Exploring out of province/country law enforcement options

Discuss the educational and physical requirements, testing process and background phase involved in the hiring process. Includes the experiences and advice of current and past applicants. All agency application related questions belong here.
Shovelhead89
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Exploring out of province/country law enforcement options

Postby Shovelhead89 » Sun Nov 12, 2017 3:54 pm

Hello all,

It has been a dream of mine to be in law enforcement for as long as I remember. I'm 28, have a bachelor's degree in geomatics and have been employed in the field for the last 6 year's. I have delayed applying to local (BC) PDs until now. I will be applying to the rcmp and all municipal departments in BC but due to a half brother currently incarcerated, a couple arrests when I was much younger and a less then perfect driving history I would like to expand my search for a job in law enforcement to increase my chances of finding a job. Can anyone recommend where I can expand my search to? I am open to anywhere, in Canada or abroad. I heard a few departments in the states in less desirable locations are hiring immigrants. Any help or tips would be greatly appreciated. Thank you.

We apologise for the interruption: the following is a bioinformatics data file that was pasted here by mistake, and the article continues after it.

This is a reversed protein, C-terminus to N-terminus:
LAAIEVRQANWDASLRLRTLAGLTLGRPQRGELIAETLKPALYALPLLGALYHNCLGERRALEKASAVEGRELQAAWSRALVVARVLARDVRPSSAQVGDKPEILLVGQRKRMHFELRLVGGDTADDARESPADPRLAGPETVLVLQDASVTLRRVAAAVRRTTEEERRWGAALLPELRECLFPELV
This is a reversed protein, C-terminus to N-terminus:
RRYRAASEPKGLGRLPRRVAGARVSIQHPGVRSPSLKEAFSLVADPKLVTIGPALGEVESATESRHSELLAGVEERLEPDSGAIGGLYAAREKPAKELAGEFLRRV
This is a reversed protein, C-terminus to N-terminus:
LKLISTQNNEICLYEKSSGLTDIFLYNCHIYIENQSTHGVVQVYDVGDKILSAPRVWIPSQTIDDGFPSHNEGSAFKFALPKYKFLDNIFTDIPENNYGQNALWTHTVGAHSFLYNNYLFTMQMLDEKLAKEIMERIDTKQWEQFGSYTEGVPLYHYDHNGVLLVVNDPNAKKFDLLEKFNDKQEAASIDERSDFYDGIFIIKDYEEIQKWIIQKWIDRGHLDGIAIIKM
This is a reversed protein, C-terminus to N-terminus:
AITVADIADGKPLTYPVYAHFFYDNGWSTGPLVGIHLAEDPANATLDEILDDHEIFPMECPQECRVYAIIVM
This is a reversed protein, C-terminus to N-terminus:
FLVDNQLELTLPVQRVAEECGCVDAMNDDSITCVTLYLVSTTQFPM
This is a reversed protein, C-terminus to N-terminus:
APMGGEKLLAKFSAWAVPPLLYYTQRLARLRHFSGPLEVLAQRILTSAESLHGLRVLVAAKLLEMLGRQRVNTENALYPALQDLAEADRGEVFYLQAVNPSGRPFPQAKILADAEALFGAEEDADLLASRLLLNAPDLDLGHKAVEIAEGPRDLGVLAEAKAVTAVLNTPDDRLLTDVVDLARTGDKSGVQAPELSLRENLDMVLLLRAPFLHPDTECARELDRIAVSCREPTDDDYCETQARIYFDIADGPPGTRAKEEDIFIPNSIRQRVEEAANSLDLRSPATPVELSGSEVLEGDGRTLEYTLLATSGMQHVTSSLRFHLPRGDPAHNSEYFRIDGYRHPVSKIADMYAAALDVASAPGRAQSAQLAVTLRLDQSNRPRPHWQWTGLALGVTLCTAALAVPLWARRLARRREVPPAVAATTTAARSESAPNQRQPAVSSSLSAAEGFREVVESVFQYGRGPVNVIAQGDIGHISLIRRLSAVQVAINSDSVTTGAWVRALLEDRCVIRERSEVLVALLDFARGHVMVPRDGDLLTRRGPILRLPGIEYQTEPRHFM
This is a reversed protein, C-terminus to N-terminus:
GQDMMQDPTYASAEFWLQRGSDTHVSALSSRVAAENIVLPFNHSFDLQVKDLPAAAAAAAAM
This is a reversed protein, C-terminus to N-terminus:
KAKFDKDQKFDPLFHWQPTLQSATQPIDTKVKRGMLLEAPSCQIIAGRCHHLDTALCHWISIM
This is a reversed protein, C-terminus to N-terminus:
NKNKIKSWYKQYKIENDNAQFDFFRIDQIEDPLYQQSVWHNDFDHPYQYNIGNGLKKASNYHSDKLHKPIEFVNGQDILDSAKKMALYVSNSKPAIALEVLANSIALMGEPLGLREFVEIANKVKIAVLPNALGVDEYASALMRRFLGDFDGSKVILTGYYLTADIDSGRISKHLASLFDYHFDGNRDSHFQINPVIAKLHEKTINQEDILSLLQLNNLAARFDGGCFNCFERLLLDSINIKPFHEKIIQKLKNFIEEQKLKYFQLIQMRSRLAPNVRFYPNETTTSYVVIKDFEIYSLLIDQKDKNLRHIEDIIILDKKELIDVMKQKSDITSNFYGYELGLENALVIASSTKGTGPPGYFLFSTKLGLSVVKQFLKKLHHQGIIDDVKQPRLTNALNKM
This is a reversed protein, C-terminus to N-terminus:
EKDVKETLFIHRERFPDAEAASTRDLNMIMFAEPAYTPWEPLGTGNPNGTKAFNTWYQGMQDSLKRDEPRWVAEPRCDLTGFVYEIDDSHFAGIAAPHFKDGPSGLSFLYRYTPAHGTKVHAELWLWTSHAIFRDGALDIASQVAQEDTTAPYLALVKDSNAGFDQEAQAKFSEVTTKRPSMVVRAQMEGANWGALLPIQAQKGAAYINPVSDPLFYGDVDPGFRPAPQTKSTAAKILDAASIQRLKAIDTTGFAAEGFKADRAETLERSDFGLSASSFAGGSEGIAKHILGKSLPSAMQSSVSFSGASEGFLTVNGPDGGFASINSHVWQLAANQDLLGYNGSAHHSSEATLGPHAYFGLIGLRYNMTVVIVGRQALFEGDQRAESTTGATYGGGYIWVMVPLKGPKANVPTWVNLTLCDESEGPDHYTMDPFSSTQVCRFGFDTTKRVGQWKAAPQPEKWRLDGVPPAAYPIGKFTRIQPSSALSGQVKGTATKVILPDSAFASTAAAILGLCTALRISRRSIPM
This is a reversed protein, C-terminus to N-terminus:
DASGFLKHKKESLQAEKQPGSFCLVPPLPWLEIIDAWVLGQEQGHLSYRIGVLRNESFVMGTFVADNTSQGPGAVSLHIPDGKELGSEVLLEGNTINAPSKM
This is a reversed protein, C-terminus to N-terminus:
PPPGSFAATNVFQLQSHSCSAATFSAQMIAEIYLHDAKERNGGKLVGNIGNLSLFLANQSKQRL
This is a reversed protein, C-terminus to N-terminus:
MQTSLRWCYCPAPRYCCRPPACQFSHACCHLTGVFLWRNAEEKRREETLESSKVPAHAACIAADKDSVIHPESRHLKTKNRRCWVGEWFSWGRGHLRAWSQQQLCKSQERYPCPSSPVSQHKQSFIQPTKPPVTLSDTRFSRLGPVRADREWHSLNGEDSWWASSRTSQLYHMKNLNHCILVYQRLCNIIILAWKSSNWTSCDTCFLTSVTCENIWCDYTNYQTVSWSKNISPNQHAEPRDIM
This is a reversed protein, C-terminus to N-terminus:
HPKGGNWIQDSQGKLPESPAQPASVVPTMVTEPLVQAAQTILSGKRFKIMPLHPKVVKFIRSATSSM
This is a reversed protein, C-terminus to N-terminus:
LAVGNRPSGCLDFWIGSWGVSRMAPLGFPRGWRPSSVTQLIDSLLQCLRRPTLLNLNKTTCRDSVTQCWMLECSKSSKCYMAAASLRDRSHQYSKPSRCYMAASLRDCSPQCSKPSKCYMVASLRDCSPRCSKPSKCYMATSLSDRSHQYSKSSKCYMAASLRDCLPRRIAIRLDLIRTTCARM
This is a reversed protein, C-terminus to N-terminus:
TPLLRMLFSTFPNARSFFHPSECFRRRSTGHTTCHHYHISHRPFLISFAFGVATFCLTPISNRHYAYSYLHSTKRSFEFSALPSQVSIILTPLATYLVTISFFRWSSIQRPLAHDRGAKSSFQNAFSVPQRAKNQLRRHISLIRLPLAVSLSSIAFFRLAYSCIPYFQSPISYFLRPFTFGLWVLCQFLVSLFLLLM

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MasterPlanMan
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Re: Exploring out of province/country law enforcement option

Postby MasterPlanMan » Sun Nov 12, 2017 4:47 pm

"A couple of arrests" when you were younger will hurt you anywhere you apply. No service is hurting bad enough for that to not be a siginificant issue. A poor driving history alone is going to be a barrier for you. You are underestimating the competitiveness of the job.

I would see how your applications locally go, and apply to a few instead of all. Take their criticism and issues seriously, to see what is realistic for you going forward.

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Re: Exploring out of province/country law enforcement option

Postby Shovelhead89 » Sun Nov 12, 2017 9:23 pm

MasterPlanMan wrote:"A couple of arrests" when you were younger will hurt you anywhere you apply. No service is hurting bad enough for that to not be a siginificant issue. A poor driving history alone is going to be a barrier for you. You are underestimating the competitiveness of the job.